Have you ever stumbled across a product you liked so much that you became something of a fanboy/girl, even though you couldn't quite justify getting one for yourself? Such is the predicament Harry Mallin found himself in after stumbling upon the Brammo Enertia on the internet one day.
Say you're in the market for an electric motorcycle but you don't like the modern styling of a Zero S or a Brammo Enertia. Or maybe you do, but some jerk who works in your office already has one. Well, now you can get a modern electric bike that looks like anything but. Check out custom bike designer James Hammarhead's cafe racer-inspired Volta 102.
The 2010 Edison awards were announced last week and General Motors, Tata and Brammo were all winners for transportation related innovations. GM received a silver Edison award for one of the most useful new features added to its Onstar telematics system last year: the stolen vehicle slowdown that allows the Onstar operators to remotely cut the engine power of a vehicle that has been reported stolen avoiding high speed chases.
The Brammo Enertia has attempted a few things no other electric motorcycle ever has. It's turned the traditional sales model on its head by way of gaining distribution through the electronics retailer Best Buy rather than motorcycle shops. It's gone on a lengthy road trip in a quest to reach an audience with the POTUS. It (with a few modifications) placed 3rd in the Isle of Man TTXGP race last summer. Now comes word that the commuter powercycle may be going kung fu fighting.
Just because an electric bicycle gives off zero tailpipe emissions and does its part to save the planet doesn't mean it's going to protect the rider. A friend of a Wired reporter recently bought a Brammo Enertia ebike in Oregon and began a cross-country trip back to Atlanta. The rider, Nathan Abbott, knew that it would be a tough ride – the bike's range is a paltry 40 miles and the entire trip was 3,800 miles. Not exactly an easy journey, but he learned one thing early on:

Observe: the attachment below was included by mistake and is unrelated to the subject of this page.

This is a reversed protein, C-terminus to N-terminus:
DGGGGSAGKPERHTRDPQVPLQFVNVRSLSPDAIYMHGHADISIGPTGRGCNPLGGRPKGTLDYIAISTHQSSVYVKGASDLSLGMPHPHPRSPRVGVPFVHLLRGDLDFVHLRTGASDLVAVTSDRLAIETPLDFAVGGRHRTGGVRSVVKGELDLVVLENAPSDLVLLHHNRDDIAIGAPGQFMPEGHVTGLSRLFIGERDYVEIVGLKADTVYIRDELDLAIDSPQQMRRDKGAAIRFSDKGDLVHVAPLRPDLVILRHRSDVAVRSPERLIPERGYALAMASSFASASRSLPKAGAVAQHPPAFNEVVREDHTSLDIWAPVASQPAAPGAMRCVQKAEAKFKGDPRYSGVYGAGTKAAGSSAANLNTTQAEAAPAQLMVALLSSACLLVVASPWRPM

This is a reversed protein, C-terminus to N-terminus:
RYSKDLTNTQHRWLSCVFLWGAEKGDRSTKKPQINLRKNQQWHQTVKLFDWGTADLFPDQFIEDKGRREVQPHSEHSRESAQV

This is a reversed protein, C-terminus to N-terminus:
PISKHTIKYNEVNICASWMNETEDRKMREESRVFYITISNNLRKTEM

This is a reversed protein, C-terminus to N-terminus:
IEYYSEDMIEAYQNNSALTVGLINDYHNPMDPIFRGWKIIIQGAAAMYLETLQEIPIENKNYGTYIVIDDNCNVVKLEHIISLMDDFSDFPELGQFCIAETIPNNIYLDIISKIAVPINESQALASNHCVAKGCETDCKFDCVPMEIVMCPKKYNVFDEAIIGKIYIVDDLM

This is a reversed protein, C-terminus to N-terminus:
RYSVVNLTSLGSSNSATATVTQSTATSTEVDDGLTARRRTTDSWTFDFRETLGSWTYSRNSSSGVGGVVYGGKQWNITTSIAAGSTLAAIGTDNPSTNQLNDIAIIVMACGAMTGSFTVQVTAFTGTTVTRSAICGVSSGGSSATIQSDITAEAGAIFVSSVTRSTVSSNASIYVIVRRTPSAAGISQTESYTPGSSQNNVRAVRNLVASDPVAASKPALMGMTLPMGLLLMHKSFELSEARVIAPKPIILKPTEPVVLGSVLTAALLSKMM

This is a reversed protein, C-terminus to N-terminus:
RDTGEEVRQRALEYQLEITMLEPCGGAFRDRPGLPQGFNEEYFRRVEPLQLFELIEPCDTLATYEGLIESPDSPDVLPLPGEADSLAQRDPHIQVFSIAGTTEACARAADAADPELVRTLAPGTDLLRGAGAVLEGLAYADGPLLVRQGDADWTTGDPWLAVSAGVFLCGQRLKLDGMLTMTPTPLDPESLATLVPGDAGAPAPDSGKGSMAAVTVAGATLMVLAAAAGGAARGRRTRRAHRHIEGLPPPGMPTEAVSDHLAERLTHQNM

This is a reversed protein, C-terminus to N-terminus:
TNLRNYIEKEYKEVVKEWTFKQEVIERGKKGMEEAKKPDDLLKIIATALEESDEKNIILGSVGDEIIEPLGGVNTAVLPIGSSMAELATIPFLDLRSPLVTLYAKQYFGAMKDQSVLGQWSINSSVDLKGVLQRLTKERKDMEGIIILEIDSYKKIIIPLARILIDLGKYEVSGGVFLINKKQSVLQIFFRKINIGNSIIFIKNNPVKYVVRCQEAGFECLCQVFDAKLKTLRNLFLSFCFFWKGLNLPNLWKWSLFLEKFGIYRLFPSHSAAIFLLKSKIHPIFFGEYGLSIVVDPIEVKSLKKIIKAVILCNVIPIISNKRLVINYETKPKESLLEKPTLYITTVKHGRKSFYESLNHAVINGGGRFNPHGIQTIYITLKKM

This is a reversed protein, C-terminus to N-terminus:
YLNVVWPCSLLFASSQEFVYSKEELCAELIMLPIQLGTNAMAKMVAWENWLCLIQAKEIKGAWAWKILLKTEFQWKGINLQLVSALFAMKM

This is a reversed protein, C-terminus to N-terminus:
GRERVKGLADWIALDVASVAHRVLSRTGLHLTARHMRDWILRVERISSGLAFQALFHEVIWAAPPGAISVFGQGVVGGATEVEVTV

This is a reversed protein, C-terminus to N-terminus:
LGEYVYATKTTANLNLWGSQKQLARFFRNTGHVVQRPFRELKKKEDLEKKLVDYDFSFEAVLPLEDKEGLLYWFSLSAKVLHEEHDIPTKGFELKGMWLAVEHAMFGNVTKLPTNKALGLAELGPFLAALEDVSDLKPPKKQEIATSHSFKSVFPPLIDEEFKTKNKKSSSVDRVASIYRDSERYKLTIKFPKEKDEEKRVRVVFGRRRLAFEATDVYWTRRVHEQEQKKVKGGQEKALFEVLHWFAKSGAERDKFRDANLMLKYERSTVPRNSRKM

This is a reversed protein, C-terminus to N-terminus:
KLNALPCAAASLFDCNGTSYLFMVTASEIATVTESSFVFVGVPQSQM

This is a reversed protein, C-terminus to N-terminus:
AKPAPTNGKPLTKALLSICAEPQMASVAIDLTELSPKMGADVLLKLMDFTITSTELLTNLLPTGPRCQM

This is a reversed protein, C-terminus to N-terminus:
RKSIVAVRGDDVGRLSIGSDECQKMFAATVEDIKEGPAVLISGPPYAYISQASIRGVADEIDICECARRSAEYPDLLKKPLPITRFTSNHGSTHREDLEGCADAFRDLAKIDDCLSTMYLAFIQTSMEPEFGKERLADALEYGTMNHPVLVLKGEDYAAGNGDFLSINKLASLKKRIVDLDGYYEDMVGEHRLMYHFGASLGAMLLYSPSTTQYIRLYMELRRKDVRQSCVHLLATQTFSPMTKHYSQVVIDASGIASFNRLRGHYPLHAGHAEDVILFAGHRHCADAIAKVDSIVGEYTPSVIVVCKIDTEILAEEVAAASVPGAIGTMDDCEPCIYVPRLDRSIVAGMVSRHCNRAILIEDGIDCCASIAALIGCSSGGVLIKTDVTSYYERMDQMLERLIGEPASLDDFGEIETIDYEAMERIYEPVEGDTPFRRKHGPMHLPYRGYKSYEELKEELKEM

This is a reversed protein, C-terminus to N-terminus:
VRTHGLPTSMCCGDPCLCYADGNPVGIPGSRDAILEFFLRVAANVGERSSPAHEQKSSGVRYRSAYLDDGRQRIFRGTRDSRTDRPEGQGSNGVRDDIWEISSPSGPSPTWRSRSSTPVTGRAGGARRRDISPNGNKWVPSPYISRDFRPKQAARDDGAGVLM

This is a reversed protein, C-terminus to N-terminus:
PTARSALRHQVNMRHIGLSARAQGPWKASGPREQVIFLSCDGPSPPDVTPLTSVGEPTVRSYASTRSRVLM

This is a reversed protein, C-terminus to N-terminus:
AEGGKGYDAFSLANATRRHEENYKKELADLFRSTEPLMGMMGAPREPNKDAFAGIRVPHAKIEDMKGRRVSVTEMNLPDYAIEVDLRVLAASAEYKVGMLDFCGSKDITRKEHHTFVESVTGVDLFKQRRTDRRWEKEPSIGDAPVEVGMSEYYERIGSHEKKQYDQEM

After retracing the Detroit-to-DC bailout-begging route taken earlier this year by auto execs, two intrepid souls dispatched by electric motorcycle maker Brammo have finally successfully accomplished their "Shocking Barack" mission. Sort of. While the dream of personally presenting the POTUS on the White House lawn with a slightly used Enertia powercycle bearing a lovingly-painted "Yes We Can" motto and an American flag may have fallen somewhat short, the pair has opted for a plan B C D E that c
What, exactly, is an Anti-Scooter? Well, that's a really good question, and we wish we had a good answer for you. Instead, all we have is rumor and innuendo... but that'll have to do for now. According to our friends at Asphalt and Rubber, Brammo is getting ready to launch its second two-wheeled electric vehicle, and it's known internally as the Anti-Scooter.
As we wait (and wait) for the Enertia electric motorcycle to show up at Best Buy, the Brammo universe is (also) showing no signs of inertia. While it seems to have covered its funding and distribution bases, the company behind the machine has, besides competing in the TTXGP, been working on the marketing they hope will drive sales of their commuter bike. Being a somewhat innovative company they took an unconventional approach and acquired the talents of 38 interns from noted advertising firm Cri
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